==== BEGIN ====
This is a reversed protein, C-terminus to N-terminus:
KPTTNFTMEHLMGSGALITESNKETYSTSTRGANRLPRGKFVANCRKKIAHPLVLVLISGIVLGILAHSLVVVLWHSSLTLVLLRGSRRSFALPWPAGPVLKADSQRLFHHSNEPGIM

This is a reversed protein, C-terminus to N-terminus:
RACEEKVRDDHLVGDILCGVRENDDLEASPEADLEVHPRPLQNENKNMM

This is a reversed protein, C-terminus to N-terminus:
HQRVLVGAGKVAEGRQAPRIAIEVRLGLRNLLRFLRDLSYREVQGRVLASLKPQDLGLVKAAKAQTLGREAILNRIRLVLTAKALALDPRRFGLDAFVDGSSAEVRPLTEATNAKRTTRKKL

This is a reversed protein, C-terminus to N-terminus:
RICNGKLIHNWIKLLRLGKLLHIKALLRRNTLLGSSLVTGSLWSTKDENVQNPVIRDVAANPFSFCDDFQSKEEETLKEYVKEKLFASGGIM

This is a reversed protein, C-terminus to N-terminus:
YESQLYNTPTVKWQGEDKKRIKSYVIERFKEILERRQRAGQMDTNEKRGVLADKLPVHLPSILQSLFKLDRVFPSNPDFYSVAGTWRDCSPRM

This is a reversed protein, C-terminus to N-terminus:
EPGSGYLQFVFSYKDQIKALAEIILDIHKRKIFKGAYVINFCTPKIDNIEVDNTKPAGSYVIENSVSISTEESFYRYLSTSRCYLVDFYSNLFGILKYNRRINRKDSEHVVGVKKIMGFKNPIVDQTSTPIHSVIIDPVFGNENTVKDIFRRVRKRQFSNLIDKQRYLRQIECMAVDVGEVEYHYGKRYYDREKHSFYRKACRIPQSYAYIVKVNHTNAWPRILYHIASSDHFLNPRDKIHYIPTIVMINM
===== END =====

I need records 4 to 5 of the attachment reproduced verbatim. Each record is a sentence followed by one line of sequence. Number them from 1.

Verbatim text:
This is a reversed protein, C-terminus to N-terminus:
RICNGKLIHNWIKLLRLGKLLHIKALLRRNTLLGSSLVTGSLWSTKDENVQNPVIRDVAANPFSFCDDFQSKEEETLKEYVKEKLFASGGIM

This is a reversed protein, C-terminus to N-terminus:
YESQLYNTPTVKWQGEDKKRIKSYVIERFKEILERRQRAGQMDTNEKRGVLADKLPVHLPSILQSLFKLDRVFPSNPDFYSVAGTWRDCSPRM